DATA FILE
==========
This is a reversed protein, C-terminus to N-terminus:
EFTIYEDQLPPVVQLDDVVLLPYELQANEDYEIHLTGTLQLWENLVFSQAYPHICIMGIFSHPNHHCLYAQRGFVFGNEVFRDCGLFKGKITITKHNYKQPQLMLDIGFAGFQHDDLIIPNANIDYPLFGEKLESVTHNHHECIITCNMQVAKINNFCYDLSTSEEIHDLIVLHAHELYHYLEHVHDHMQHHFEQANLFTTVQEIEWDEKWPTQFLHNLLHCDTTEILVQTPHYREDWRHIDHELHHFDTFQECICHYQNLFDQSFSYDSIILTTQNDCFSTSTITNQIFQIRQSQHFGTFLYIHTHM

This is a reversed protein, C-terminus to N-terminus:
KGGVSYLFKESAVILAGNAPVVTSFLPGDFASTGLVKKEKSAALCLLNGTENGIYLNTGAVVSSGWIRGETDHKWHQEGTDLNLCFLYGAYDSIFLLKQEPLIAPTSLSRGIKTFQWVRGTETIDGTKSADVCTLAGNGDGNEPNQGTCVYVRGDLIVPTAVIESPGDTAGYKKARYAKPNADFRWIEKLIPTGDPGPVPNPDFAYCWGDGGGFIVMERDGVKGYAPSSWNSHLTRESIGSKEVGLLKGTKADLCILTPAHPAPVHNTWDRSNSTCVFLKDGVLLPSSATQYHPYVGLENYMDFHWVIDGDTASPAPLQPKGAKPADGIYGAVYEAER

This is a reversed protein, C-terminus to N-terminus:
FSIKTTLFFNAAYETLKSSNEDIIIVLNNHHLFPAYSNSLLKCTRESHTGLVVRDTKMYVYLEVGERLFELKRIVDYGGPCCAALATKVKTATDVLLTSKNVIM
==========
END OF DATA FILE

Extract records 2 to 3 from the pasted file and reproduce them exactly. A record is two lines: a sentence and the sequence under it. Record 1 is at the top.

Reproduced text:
This is a reversed protein, C-terminus to N-terminus:
KGGVSYLFKESAVILAGNAPVVTSFLPGDFASTGLVKKEKSAALCLLNGTENGIYLNTGAVVSSGWIRGETDHKWHQEGTDLNLCFLYGAYDSIFLLKQEPLIAPTSLSRGIKTFQWVRGTETIDGTKSADVCTLAGNGDGNEPNQGTCVYVRGDLIVPTAVIESPGDTAGYKKARYAKPNADFRWIEKLIPTGDPGPVPNPDFAYCWGDGGGFIVMERDGVKGYAPSSWNSHLTRESIGSKEVGLLKGTKADLCILTPAHPAPVHNTWDRSNSTCVFLKDGVLLPSSATQYHPYVGLENYMDFHWVIDGDTASPAPLQPKGAKPADGIYGAVYEAER

This is a reversed protein, C-terminus to N-terminus:
FSIKTTLFFNAAYETLKSSNEDIIIVLNNHHLFPAYSNSLLKCTRESHTGLVVRDTKMYVYLEVGERLFELKRIVDYGGPCCAALATKVKTATDVLLTSKNVIM